Government red-tagging of CSOs, an attempt to silence dissent and deflect incompetence in COVID-19 response

April 10, 2020

The Center for Environmental Concerns – Philippines (CEC) condemns the recent statement of Southern Luzon Command chief, Lt. Gen. Antonio Parlade, Jr., touting the organization along with other civil society organizations (CSOs) as “unwittingly exploited by the CPP.”

This red-tagging is a pathetic move of the government to divert public attention from its incompetence in addressing the current health crisis and silence dissent. Instead of devising a coherent plan that matches the emergency powers it demanded, it speaks ill of organizations that are mobilizing resources such as food, relief goods, and personal protective equipment (PPE) to uplift poor sectors and support front liners.

CEC is a registered environmental organization, working in the Philippines for 30 years to help communities address environmental challenges. It has collaborated with both national and international institutions in humanitarian and developmental efforts, compliant with the standards and reportorial requirements of both its donors and the government. These engagements have owed it to the neglect, inefficiency, and corruption in the government’s disaster risk management.

The COVID-19 pandemic has shown once again the same ineptitude of the government. Many people are growing hungry and have no access to essential social services. Citizens who were demanding their right to economic support were violently dispersed and arrested, such as the 21 residents of San Roque, Quezon City last April 1.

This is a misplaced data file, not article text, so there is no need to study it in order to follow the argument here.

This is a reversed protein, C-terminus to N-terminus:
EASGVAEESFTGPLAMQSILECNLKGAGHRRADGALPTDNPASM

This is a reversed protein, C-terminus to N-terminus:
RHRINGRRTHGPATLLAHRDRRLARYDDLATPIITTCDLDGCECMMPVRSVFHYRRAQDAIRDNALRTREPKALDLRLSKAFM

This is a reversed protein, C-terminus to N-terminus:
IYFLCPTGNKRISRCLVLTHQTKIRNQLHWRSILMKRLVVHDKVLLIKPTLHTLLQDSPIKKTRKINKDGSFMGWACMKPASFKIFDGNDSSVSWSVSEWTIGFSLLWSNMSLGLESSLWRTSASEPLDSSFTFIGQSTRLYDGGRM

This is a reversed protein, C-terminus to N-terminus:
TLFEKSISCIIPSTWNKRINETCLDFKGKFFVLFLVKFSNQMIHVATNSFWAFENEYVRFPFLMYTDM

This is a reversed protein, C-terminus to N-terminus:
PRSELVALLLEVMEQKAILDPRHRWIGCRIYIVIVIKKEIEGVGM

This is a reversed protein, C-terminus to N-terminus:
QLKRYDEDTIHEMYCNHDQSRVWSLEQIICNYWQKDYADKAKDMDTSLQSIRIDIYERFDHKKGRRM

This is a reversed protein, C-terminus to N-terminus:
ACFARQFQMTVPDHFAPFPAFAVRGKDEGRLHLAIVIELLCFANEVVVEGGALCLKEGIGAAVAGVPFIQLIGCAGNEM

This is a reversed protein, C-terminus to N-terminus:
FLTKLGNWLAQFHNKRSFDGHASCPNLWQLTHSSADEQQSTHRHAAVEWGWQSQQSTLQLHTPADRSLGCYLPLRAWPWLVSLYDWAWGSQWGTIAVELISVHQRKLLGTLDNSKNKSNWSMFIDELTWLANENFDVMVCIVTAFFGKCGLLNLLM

Meanwhile, those who criticize the government’s militaristic approach and insufficient response are being stifled. Environment Undersecretary Benny Antiporda admitted sending out a memorandum order that dissuades its employees from commenting negatively on the government.

The government has also failed to ensure safe working conditions for front liners. The Department of Health has confirmed that 152 doctors and 63 nurses have already tested positive for COVID-19. The lack of PPE and medical supplies is apparent, being one of the reasons some health workers are discouraged from reporting to work. For one, the National Center for Mental Health only obtained 586 pieces of PPEs, all out of donations.

Up to this point, the Duterte administration has not released a complete breakdown of the 275 billion-peso budget allotted for COVID-19 response. It remains questionable as to whether the funds are rightfully spent, considering the still existing inadequacy of PPEs and assistance to workers, urban poor sectors, and low-income families.

Instead of threatening, victim-blaming, vilifying, and red-tagging CSOs and communities, the government should focus on ensuring the security and welfare of frontline workers as well as the citizenry. The organizations have echoed the need for mass testing, contact-tracing, isolation for health care of victims, and providing free access to economic and medical necessities to mitigate the COVID-19 spread. However, many are still disenfranchised, one month after the population has been placed on “enhanced community quarantine.”

In this time of crisis, we need the solidarity of concerned organizations in extending assistance to the most vulnerable and the marginalized. More than this, the clamor and demands of the suffering population must be heeded by the government that has the full responsibility to resolve this health issue.